In my last post, I started explaining how music therapy is different than other forms of therapy that also address goals like pain management, increased socialization, and decreased anxiety:
Music therapy involves music.
Not only does music therapy involve music, but music is what you do in music therapy. In fact, I’d go so far as to say that the music experience is what makes pursuing music therapy worth it in the first place, even without considering progress towards “non-musical goals.” Those goals are important for sure, and we music therapists take care to assess those needs and measure progress. We also have research showing that music therapy interventions can be more effective than other interventions in making that progress. Still, if those goals were the only aim of therapy, then sometimes it would be much easier to take a pill or spend more time with another therapist than to spend time (and money) on music therapy.
The music experience is inseparable from music therapy. Attaining those meaningful music experiences is one goal of music therapy.
What is the role of the music therapist, then? In my last post, I talked about how one of my jobs as a music therapist is to help you get your music out. Here are two more ways that I can help you in my role as music therapist:
I’m there to help you nurture your own innate musical being.
Imagine Christy, a 45-year-old mother of two children in elementary school, who is also the primary caregiver for her 72-year-old mother. Christy’s mom has Parkinson’s Disease, and while she’s still in pretty good spirits, she has started having more falls, and she burned herself on the kitchen stove one night because of her hand tremors. Christy knows that the symptoms will only get worse, so she’s asked her mother to move into her home.
Christy is in the sandwich generation, being pulled in multiple directions, and she’s exhausted. She’s always loved listening to music when she’s stressed out, and she enjoyed playing clarinet in the high school band, so she decided to check out a music for wellness class at her local community center. There, I taught the class about how to choose music for relaxation and how to get involved in singing in healthy, enjoyable ways. After the class ended, Christy decided to have a few private sessions with me, where she experiences supportive imagery and music, as the music therapist plays carefully selected music and helps Christy explore the images that emerge as she listens. Christy has always had music inside of her as a source of support and comfort. I’m helping her to nurture and strengthen that inner musicality.
- Learning of new coping skills and practice in applying them
- Access to supportive images to assist in relaxation and coping with the difficulties of caregiving
- Pursuit of an interest outside of the caregiving relationship (a key part of self-care for caregivers)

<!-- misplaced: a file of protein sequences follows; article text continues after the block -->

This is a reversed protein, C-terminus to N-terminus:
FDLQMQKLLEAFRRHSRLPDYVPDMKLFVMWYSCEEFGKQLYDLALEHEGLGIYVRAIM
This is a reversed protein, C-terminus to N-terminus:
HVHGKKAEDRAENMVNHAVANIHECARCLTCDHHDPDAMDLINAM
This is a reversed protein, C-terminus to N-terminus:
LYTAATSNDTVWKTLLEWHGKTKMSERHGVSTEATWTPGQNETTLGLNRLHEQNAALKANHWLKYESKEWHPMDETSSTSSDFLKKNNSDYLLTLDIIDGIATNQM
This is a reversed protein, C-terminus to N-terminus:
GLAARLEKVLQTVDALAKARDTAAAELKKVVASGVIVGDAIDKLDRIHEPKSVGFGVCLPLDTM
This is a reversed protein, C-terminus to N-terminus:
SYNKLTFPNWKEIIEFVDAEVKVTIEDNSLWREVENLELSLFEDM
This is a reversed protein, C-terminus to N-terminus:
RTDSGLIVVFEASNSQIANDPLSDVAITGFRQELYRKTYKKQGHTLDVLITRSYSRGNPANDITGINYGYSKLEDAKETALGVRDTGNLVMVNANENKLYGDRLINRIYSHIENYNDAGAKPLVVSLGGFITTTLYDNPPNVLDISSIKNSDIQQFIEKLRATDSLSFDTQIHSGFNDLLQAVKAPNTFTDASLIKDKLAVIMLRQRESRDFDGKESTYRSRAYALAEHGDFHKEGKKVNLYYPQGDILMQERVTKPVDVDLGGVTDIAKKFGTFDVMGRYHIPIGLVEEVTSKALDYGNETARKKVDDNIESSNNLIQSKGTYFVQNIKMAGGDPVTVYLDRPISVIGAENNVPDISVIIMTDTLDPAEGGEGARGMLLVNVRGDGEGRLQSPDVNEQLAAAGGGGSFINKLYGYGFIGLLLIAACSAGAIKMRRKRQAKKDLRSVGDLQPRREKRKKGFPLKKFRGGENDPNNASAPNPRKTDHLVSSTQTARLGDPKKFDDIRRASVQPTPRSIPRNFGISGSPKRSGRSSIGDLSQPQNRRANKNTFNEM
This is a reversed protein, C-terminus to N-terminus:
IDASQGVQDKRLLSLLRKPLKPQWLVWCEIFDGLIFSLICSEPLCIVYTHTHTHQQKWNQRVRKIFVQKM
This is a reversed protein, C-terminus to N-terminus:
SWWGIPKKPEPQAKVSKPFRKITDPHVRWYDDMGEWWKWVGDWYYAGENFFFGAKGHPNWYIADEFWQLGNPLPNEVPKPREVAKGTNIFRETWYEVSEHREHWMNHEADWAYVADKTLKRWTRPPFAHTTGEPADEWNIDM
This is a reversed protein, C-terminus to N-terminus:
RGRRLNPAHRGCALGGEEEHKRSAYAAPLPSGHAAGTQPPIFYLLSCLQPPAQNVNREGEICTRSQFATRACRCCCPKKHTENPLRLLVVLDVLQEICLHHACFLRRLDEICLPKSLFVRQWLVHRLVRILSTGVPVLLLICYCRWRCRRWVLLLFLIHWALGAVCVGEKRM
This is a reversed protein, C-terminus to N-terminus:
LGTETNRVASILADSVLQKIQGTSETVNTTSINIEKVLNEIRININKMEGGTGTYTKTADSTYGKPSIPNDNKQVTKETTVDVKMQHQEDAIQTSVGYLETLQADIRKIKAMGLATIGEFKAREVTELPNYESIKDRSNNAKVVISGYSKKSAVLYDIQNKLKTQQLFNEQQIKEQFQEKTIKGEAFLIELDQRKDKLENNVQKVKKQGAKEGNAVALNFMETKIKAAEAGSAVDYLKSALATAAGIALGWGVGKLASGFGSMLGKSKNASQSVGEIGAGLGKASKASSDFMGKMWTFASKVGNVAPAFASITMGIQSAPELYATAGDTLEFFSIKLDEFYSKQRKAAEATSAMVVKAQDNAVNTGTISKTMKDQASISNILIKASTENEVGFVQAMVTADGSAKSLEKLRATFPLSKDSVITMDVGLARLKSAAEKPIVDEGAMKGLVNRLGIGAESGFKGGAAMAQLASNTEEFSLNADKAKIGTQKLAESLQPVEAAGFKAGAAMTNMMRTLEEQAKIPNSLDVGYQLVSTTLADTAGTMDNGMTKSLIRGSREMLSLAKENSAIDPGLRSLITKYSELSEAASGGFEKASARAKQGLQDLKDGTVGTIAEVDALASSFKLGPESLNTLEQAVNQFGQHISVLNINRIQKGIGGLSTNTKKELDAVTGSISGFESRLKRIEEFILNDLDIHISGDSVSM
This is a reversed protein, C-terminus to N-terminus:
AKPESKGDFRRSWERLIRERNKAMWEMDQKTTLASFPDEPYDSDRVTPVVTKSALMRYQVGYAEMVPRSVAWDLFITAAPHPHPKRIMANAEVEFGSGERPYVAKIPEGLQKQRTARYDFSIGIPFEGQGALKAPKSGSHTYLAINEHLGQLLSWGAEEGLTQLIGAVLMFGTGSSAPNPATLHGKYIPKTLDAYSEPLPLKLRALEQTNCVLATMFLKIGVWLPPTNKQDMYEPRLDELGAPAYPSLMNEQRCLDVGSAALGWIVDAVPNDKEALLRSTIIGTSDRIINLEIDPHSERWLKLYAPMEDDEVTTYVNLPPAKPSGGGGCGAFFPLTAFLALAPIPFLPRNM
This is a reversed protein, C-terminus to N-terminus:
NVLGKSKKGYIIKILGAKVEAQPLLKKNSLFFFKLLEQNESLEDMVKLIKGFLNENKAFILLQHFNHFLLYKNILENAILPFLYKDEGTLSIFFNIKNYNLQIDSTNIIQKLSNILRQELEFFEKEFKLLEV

- Decreased stress and anxiety
- Improved sleep
I’m there to help you find the music that was always part of your body and your soul.
Imagine Joe, an 82-year-old Army veteran who has suffered a series of minor strokes in recent months. Joe doesn’t walk as well as before, and his hands don’t work quite right. He feels weak and is frustrated with his body’s failings. His mind is still strong, though, which is why he cannot tolerate those silly sing-alongs at the care home. Joe knows he doesn’t have a musical bone in his body – that’s not going to change now!
Somehow, though, Joe allows the activity assistant to convince him to attend the monthly drumming group in the large activity room downstairs. Hell, why not make some noise? It’s better than watching “The Price is Right” for the 1000th time. He joins in the warm-up songs, and quietly adds his beat on the little drum they gave him, following the rhythm of the music therapist’s footsteps. After concentrating on this task for a few minutes, he finally feels comfortable enough to listen to the other drummers in the group. Hey, they sound pretty good together! Joe experiments with different beats, finding his place in the ever-changing music. At one point, I say something about the group members “dancing on the drums.” Yeah, that sounds about right. He may not be able to walk without his cane anymore, but Joe is dancing on the drum now. I’m helping Joe discover that he does have music in his body, and he can let it nurture his soul and his spirit.
- Decreased isolation as Joe socializes with other residents
- Improved mood
- Increased energy level
- Improved physical endurance, including increased use of his hands
There is healing in this outpouring of music. The observable non-musical outcomes are often where we place our focus, and we should (and certainly do) measure these outcomes. We cannot forget, though, that the music part of music therapy is a great reason for seeking it out in the first place. And hey, if you can help yourself and your loved one have a healthier, happier life through music therapy, why not do it?
What do you think? Is the music worth the effort to seek out music therapy? Leave your comments below!